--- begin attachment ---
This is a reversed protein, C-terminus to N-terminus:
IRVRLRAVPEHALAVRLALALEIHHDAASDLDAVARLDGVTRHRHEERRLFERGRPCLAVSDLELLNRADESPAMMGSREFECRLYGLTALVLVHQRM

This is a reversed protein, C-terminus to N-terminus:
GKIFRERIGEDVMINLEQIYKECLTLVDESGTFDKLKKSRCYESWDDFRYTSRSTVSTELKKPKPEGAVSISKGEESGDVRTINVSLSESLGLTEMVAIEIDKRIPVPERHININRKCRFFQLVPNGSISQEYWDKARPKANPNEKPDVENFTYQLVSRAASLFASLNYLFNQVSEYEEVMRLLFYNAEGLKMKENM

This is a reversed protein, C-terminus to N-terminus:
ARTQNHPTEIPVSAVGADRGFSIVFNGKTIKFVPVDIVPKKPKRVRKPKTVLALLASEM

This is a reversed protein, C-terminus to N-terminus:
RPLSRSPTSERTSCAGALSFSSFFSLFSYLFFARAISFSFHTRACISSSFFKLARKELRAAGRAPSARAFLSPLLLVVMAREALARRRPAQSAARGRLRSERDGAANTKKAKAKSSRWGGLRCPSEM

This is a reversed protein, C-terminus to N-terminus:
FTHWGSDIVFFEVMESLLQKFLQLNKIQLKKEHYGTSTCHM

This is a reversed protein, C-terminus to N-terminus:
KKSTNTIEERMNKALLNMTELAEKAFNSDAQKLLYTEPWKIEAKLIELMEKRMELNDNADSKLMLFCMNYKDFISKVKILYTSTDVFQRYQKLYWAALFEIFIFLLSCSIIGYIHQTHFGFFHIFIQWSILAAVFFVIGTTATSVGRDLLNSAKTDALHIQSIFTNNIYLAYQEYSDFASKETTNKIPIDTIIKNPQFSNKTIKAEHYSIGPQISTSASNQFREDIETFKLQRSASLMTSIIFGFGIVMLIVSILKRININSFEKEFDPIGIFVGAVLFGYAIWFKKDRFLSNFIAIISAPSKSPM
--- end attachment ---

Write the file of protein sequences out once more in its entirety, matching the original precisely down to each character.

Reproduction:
This is a reversed protein, C-terminus to N-terminus:
IRVRLRAVPEHALAVRLALALEIHHDAASDLDAVARLDGVTRHRHEERRLFERGRPCLAVSDLELLNRADESPAMMGSREFECRLYGLTALVLVHQRM

This is a reversed protein, C-terminus to N-terminus:
GKIFRERIGEDVMINLEQIYKECLTLVDESGTFDKLKKSRCYESWDDFRYTSRSTVSTELKKPKPEGAVSISKGEESGDVRTINVSLSESLGLTEMVAIEIDKRIPVPERHININRKCRFFQLVPNGSISQEYWDKARPKANPNEKPDVENFTYQLVSRAASLFASLNYLFNQVSEYEEVMRLLFYNAEGLKMKENM

This is a reversed protein, C-terminus to N-terminus:
ARTQNHPTEIPVSAVGADRGFSIVFNGKTIKFVPVDIVPKKPKRVRKPKTVLALLASEM

This is a reversed protein, C-terminus to N-terminus:
RPLSRSPTSERTSCAGALSFSSFFSLFSYLFFARAISFSFHTRACISSSFFKLARKELRAAGRAPSARAFLSPLLLVVMAREALARRRPAQSAARGRLRSERDGAANTKKAKAKSSRWGGLRCPSEM

This is a reversed protein, C-terminus to N-terminus:
FTHWGSDIVFFEVMESLLQKFLQLNKIQLKKEHYGTSTCHM

This is a reversed protein, C-terminus to N-terminus:
KKSTNTIEERMNKALLNMTELAEKAFNSDAQKLLYTEPWKIEAKLIELMEKRMELNDNADSKLMLFCMNYKDFISKVKILYTSTDVFQRYQKLYWAALFEIFIFLLSCSIIGYIHQTHFGFFHIFIQWSILAAVFFVIGTTATSVGRDLLNSAKTDALHIQSIFTNNIYLAYQEYSDFASKETTNKIPIDTIIKNPQFSNKTIKAEHYSIGPQISTSASNQFREDIETFKLQRSASLMTSIIFGFGIVMLIVSILKRININSFEKEFDPIGIFVGAVLFGYAIWFKKDRFLSNFIAIISAPSKSPM